However, those of us organising the Men’s Lunch Group knew of the need there which we were not fulfilling in the way we would like and, therefore saw that a Good Neighbour Scheme could be very effective in our community. From the very start we hoped that such a scheme could link some of the good, but insular, organisations in the village together.
The representative of the County Council set up a very small steering group and the Chair and secretary came from the Men’s Lunch Group with enthusiastic support from a retired vicar who lived in the village and knew from her work that there was a need. The group set about defining that need and what a Good Neighbour scheme could need to do to address that need. After 12months the contract of the County Council representative concluded, and the Steering Group decided to set a Management Committee to officially launch the Scheme in the village. Now it was clearly a scheme ‘Run by local people for local people’.
It took another 4 months to set up a VOIP telephone system, create a database for info about clients and volunteers, appoint 14 Duty Officers to run the scheme and write a volunteer handbook. Perhaps not surprisingly, half of those first Duty Officers were members of the Men’s Lunch Group. In May 2015 we went live. From the very start the scheme grew rapidly mainly through word of mouth – much more effective than numerous leaflet drops! Since that time, we have supported 200 people in the Community, we currently have around 100 clients on our books and 70 volunteers. We not only transport clients to medical appointments, hairdressers and fulfill numerous other tasks – see attached- but we have regular social get-togethers to try to reduce loneliness and address the mental & physical health problems that go with it.
This year we were exceedingly proud to receive the ‘Queen’s Award for Voluntary Service’ with the Citation ‘Providing help, support and opportunities for social interaction to vulnerable and lonely villagers.’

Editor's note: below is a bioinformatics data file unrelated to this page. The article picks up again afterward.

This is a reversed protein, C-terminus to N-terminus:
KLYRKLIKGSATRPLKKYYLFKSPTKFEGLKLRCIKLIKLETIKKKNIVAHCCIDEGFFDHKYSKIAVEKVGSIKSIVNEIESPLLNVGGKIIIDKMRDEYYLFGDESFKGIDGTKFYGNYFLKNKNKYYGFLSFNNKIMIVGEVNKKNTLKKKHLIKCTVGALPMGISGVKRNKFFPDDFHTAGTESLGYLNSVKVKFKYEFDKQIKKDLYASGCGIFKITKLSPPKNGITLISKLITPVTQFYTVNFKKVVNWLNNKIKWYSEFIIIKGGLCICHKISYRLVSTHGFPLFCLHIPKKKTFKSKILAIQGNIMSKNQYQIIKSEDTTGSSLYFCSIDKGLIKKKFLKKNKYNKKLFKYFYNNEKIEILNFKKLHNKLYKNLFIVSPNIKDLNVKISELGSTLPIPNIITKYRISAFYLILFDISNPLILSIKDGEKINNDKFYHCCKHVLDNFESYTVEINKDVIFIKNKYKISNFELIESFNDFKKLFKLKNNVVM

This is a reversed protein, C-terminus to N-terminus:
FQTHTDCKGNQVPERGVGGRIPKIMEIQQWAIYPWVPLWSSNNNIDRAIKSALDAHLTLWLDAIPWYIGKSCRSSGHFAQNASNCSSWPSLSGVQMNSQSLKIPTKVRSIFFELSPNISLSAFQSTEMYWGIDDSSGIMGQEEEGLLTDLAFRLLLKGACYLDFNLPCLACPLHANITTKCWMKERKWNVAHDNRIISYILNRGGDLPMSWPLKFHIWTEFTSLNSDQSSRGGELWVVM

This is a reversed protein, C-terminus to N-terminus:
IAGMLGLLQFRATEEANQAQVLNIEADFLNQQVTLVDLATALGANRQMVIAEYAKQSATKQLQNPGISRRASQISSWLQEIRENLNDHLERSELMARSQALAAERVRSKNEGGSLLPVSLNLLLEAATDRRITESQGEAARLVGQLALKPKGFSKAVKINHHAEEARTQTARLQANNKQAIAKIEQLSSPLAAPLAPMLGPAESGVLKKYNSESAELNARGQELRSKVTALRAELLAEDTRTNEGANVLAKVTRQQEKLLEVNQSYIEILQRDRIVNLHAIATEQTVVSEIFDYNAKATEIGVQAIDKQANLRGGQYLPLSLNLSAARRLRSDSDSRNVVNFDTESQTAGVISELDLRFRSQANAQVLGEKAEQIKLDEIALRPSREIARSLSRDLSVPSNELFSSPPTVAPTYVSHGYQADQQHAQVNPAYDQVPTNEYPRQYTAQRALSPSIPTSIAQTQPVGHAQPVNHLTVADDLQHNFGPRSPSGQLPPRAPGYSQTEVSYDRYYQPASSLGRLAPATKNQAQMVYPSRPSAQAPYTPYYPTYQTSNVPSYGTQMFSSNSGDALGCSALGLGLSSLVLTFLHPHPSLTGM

Chair, Whittington & Fisherwick Good Neighbour Scheme.
Compassionate Communities UK (CC-UK) presented Whittington and Fisherwick with the award this week to coincide with the first International Compassionate Communities Day.
Members of the Whittington and Fisherwick Good Neighbour Scheme have supported vulnerable and disabled residents over the past six years, receiving support from a range of local organisations along the way, including St Giles Hospice.
Peter Ellis, chair of trustees for CC-UK, said:
“To achieve Compassionate Community status requires demonstration that a place is coming together across different sectors, schools, businesses, care providers and most importantly citizens to support each other on issues to do with death, dying and loss.
“What is clear in Whittington and Fisherwick is that the Good Neighbour Scheme has become a focus in bringing the community together along with the contribution from St Giles Hospice, the parish council and others.
“On evaluating the evidence towards accreditation, the panel was very impressed and was in no doubt that the village deserves this award.”
Peter Ellie, CC-UK
Ian Leech, community engagement manager at St Giles Hospice, said that, in addition to working with local schools and hosting events, the hospice had provided facilities for community groups to meet as well as delivered sessions on care planning, funeral wishes, dementia friends training and understanding bereavement.
“Any way that we can help and do our bit for the village and for the people who live here, we’ll do it.
“Ultimately we want to be a part of Whittington village, not apart from it, and I think we do that very well thanks to the Good Neighbour Scheme.”
Ian Leech, St Giles Hospice
“The neighbourhood has always pulled together”
Whittington resident Val Brocklebank said volunteers for the Good Neighbour Scheme had been particularly supportive during lockdown, popping round with treats and taking residents to and from vaccination appointments.
“I don’t know what I’d do without them – the scheme has given me some human contact and company.
“I think they’re the most wonderful thing that’s ever happened in this village and we’re very fortunate to have them.”
Cllr Garry Hyde, chair of Whittington and Fisherwick Parish Council, added:
“This is a fantastic award and I’m so pleased the hard work of all our village groups and residents has been recognised in this way.
“The neighbourhood has always pulled together and looked after the community, even more so since the Covid pandemic, so this award means the world to us.”
Cllr Garry Hyde, Whittington and Fisherwick Parish Council